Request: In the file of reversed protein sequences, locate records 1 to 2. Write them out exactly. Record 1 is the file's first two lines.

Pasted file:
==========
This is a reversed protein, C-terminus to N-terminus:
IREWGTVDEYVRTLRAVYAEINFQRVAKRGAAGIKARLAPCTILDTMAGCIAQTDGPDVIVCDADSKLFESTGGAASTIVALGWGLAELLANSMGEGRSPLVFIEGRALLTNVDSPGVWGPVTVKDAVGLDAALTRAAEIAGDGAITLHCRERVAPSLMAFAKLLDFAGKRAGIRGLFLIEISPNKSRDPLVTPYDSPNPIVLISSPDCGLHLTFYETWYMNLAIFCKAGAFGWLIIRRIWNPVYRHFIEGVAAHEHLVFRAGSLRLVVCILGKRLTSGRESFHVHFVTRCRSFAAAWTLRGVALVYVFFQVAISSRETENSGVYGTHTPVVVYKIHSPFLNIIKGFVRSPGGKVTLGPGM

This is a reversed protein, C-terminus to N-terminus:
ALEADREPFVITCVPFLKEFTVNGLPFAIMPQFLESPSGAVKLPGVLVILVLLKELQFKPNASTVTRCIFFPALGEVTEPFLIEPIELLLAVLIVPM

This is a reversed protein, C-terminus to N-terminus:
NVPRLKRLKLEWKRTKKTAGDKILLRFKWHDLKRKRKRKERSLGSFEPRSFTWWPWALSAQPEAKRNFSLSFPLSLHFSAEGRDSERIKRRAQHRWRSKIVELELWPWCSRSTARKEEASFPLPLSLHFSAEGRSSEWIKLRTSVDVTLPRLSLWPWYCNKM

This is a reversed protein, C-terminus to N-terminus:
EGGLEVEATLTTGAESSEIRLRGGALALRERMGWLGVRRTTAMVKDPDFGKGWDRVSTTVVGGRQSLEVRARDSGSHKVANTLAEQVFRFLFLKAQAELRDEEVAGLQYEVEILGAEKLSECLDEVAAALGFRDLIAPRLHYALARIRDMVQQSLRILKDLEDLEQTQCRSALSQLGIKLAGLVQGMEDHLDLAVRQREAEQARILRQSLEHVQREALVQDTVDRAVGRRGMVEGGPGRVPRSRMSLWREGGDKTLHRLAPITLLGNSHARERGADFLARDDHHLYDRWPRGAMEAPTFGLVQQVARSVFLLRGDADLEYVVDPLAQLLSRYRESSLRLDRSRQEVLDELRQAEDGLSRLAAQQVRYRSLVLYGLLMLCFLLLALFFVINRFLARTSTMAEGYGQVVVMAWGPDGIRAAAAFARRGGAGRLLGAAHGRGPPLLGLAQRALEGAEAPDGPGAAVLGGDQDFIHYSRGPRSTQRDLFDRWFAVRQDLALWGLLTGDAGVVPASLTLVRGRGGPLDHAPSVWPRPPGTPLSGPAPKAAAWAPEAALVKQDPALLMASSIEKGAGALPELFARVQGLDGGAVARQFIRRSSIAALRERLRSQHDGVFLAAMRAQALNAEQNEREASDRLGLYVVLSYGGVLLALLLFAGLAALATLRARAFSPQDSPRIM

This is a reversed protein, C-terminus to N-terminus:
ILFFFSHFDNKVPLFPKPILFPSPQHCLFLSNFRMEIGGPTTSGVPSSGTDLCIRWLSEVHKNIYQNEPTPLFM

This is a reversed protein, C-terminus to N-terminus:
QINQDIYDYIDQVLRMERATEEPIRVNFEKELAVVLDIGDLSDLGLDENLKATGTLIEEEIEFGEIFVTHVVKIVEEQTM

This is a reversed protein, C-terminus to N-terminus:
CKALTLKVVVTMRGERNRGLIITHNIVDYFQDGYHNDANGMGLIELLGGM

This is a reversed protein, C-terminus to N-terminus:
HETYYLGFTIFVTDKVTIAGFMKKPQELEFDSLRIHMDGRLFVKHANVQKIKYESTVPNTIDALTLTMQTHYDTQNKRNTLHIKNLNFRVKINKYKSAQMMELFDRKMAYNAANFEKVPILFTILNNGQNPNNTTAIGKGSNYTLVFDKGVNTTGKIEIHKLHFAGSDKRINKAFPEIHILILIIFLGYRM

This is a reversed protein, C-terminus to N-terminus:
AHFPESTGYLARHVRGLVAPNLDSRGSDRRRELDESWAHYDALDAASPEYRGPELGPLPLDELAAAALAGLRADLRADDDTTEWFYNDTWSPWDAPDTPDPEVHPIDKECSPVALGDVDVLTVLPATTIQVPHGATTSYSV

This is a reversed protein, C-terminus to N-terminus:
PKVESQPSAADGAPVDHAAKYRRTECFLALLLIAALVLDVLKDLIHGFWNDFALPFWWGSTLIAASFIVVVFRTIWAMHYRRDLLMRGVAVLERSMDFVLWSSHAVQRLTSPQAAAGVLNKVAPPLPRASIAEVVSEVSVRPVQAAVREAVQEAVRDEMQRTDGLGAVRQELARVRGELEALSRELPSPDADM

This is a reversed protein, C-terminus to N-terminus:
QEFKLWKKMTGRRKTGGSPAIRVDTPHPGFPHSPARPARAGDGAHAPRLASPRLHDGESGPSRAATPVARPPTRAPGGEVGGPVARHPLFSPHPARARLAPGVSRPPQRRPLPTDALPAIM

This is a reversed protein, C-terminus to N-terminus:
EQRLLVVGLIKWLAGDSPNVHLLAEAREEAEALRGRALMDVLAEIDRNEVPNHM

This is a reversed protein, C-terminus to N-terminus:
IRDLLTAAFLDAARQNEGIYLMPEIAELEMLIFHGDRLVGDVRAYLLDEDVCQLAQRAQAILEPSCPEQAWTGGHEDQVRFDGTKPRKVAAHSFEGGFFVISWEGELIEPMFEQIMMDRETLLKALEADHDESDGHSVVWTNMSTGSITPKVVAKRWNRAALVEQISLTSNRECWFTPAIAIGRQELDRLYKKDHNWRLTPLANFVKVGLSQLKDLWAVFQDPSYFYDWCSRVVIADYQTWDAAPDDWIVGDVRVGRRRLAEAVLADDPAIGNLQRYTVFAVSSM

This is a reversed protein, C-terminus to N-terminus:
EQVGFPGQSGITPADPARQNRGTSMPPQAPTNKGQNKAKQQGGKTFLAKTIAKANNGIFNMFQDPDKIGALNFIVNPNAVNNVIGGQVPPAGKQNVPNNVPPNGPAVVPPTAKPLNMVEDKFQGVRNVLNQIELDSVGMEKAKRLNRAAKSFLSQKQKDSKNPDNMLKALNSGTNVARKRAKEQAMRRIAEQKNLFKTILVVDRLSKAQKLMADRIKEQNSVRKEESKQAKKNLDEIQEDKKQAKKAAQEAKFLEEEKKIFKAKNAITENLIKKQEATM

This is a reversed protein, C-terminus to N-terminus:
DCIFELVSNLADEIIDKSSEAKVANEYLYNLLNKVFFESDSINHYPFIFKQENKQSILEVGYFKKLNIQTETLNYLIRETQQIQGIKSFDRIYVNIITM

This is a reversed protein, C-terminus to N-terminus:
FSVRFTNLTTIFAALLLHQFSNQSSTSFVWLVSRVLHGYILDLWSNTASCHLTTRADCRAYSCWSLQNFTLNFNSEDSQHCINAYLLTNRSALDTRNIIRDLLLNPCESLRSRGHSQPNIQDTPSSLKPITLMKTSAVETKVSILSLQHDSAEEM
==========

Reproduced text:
This is a reversed protein, C-terminus to N-terminus:
IREWGTVDEYVRTLRAVYAEINFQRVAKRGAAGIKARLAPCTILDTMAGCIAQTDGPDVIVCDADSKLFESTGGAASTIVALGWGLAELLANSMGEGRSPLVFIEGRALLTNVDSPGVWGPVTVKDAVGLDAALTRAAEIAGDGAITLHCRERVAPSLMAFAKLLDFAGKRAGIRGLFLIEISPNKSRDPLVTPYDSPNPIVLISSPDCGLHLTFYETWYMNLAIFCKAGAFGWLIIRRIWNPVYRHFIEGVAAHEHLVFRAGSLRLVVCILGKRLTSGRESFHVHFVTRCRSFAAAWTLRGVALVYVFFQVAISSRETENSGVYGTHTPVVVYKIHSPFLNIIKGFVRSPGGKVTLGPGM

This is a reversed protein, C-terminus to N-terminus:
ALEADREPFVITCVPFLKEFTVNGLPFAIMPQFLESPSGAVKLPGVLVILVLLKELQFKPNASTVTRCIFFPALGEVTEPFLIEPIELLLAVLIVPM